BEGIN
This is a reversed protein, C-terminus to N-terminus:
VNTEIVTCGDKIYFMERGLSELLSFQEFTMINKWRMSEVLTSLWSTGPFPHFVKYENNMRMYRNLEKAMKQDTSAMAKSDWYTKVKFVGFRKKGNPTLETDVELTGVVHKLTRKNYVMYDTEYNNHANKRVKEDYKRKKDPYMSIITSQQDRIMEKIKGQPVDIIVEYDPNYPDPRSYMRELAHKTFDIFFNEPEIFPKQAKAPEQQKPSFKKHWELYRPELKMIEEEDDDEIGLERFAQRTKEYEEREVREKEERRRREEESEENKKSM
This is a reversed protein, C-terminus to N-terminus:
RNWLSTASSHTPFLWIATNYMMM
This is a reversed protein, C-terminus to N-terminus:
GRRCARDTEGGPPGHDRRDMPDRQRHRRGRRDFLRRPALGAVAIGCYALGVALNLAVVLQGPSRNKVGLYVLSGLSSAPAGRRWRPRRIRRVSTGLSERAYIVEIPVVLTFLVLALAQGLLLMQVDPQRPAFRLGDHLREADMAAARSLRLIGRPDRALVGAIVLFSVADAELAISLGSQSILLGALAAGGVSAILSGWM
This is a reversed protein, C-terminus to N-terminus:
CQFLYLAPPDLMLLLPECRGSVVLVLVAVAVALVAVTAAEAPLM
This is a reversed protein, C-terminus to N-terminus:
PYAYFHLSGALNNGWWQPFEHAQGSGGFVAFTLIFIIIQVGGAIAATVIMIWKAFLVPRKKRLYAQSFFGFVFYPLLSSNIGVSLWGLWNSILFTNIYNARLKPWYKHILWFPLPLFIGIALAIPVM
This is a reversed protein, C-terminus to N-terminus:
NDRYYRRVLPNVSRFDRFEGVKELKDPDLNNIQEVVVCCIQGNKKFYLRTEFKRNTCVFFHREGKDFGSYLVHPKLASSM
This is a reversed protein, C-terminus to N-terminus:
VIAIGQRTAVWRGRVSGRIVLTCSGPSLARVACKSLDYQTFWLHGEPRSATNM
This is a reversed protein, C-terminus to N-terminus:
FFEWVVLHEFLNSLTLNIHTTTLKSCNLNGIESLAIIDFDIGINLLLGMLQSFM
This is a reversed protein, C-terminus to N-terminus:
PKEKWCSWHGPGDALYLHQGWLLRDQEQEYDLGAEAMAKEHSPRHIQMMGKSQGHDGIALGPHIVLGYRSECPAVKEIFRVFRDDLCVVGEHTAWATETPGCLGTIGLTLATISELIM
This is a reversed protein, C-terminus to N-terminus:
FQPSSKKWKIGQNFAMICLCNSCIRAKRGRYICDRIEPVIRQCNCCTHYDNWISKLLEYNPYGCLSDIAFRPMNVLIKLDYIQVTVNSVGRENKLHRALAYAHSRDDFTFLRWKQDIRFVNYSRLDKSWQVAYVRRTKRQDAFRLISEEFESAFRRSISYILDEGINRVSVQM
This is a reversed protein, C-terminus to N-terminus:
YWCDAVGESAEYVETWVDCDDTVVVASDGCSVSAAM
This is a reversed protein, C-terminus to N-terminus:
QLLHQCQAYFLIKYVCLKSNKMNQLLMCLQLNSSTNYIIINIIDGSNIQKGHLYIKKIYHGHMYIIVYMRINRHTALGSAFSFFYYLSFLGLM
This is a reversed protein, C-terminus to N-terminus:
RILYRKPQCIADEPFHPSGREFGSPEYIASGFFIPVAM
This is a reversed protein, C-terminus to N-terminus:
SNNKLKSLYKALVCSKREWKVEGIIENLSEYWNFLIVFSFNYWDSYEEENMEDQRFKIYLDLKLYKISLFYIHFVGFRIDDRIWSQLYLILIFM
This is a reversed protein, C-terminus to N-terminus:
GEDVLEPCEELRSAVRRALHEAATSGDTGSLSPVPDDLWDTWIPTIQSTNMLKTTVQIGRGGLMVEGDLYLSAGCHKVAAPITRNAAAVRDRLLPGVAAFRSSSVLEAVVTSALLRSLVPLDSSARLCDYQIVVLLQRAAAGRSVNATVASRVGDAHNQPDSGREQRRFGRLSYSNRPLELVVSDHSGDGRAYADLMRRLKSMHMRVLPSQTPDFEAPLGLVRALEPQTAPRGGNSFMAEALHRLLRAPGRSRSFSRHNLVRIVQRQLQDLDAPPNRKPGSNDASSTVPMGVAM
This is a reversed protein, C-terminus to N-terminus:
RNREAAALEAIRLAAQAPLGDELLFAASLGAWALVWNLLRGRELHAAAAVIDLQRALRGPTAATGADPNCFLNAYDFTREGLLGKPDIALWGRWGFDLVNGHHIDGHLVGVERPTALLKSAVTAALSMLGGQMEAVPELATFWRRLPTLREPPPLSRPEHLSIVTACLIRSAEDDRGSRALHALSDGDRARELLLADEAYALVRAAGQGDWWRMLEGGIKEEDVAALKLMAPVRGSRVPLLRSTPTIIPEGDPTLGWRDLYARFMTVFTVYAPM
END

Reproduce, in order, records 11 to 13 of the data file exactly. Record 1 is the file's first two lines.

This is a reversed protein, C-terminus to N-terminus:
YWCDAVGESAEYVETWVDCDDTVVVASDGCSVSAAM
This is a reversed protein, C-terminus to N-terminus:
QLLHQCQAYFLIKYVCLKSNKMNQLLMCLQLNSSTNYIIINIIDGSNIQKGHLYIKKIYHGHMYIIVYMRINRHTALGSAFSFFYYLSFLGLM
This is a reversed protein, C-terminus to N-terminus:
RILYRKPQCIADEPFHPSGREFGSPEYIASGFFIPVAM